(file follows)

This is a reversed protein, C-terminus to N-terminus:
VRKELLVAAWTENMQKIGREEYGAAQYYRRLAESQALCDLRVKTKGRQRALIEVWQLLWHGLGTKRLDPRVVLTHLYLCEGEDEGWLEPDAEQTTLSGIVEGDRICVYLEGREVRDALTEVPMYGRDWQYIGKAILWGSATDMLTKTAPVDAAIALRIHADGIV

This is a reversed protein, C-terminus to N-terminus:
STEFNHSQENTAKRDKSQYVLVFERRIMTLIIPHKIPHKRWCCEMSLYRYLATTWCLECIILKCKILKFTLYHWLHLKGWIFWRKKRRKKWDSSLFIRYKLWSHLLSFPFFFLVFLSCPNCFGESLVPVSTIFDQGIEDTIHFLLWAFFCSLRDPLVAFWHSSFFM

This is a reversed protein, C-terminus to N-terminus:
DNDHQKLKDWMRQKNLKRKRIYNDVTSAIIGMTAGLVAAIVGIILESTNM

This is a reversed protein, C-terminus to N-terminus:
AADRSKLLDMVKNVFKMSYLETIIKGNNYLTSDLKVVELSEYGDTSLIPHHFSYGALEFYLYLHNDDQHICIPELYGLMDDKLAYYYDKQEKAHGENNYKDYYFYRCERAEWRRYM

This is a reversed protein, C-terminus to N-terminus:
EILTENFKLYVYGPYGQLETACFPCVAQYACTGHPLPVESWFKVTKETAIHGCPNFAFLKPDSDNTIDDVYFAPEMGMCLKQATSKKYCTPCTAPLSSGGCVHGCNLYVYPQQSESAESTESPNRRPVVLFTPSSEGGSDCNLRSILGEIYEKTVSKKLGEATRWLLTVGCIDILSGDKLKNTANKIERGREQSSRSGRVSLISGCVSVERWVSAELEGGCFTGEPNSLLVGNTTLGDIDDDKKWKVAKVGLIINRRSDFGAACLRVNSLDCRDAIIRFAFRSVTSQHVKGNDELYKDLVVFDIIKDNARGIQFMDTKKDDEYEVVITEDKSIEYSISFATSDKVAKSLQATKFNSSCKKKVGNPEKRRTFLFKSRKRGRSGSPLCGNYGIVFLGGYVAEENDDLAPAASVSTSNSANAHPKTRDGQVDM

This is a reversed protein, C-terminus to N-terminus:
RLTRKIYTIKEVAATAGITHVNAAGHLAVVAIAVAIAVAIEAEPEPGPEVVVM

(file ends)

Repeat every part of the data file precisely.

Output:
This is a reversed protein, C-terminus to N-terminus:
VRKELLVAAWTENMQKIGREEYGAAQYYRRLAESQALCDLRVKTKGRQRALIEVWQLLWHGLGTKRLDPRVVLTHLYLCEGEDEGWLEPDAEQTTLSGIVEGDRICVYLEGREVRDALTEVPMYGRDWQYIGKAILWGSATDMLTKTAPVDAAIALRIHADGIV

This is a reversed protein, C-terminus to N-terminus:
STEFNHSQENTAKRDKSQYVLVFERRIMTLIIPHKIPHKRWCCEMSLYRYLATTWCLECIILKCKILKFTLYHWLHLKGWIFWRKKRRKKWDSSLFIRYKLWSHLLSFPFFFLVFLSCPNCFGESLVPVSTIFDQGIEDTIHFLLWAFFCSLRDPLVAFWHSSFFM

This is a reversed protein, C-terminus to N-terminus:
DNDHQKLKDWMRQKNLKRKRIYNDVTSAIIGMTAGLVAAIVGIILESTNM

This is a reversed protein, C-terminus to N-terminus:
AADRSKLLDMVKNVFKMSYLETIIKGNNYLTSDLKVVELSEYGDTSLIPHHFSYGALEFYLYLHNDDQHICIPELYGLMDDKLAYYYDKQEKAHGENNYKDYYFYRCERAEWRRYM

This is a reversed protein, C-terminus to N-terminus:
EILTENFKLYVYGPYGQLETACFPCVAQYACTGHPLPVESWFKVTKETAIHGCPNFAFLKPDSDNTIDDVYFAPEMGMCLKQATSKKYCTPCTAPLSSGGCVHGCNLYVYPQQSESAESTESPNRRPVVLFTPSSEGGSDCNLRSILGEIYEKTVSKKLGEATRWLLTVGCIDILSGDKLKNTANKIERGREQSSRSGRVSLISGCVSVERWVSAELEGGCFTGEPNSLLVGNTTLGDIDDDKKWKVAKVGLIINRRSDFGAACLRVNSLDCRDAIIRFAFRSVTSQHVKGNDELYKDLVVFDIIKDNARGIQFMDTKKDDEYEVVITEDKSIEYSISFATSDKVAKSLQATKFNSSCKKKVGNPEKRRTFLFKSRKRGRSGSPLCGNYGIVFLGGYVAEENDDLAPAASVSTSNSANAHPKTRDGQVDM

This is a reversed protein, C-terminus to N-terminus:
RLTRKIYTIKEVAATAGITHVNAAGHLAVVAIAVAIAVAIEAEPEPGPEVVVM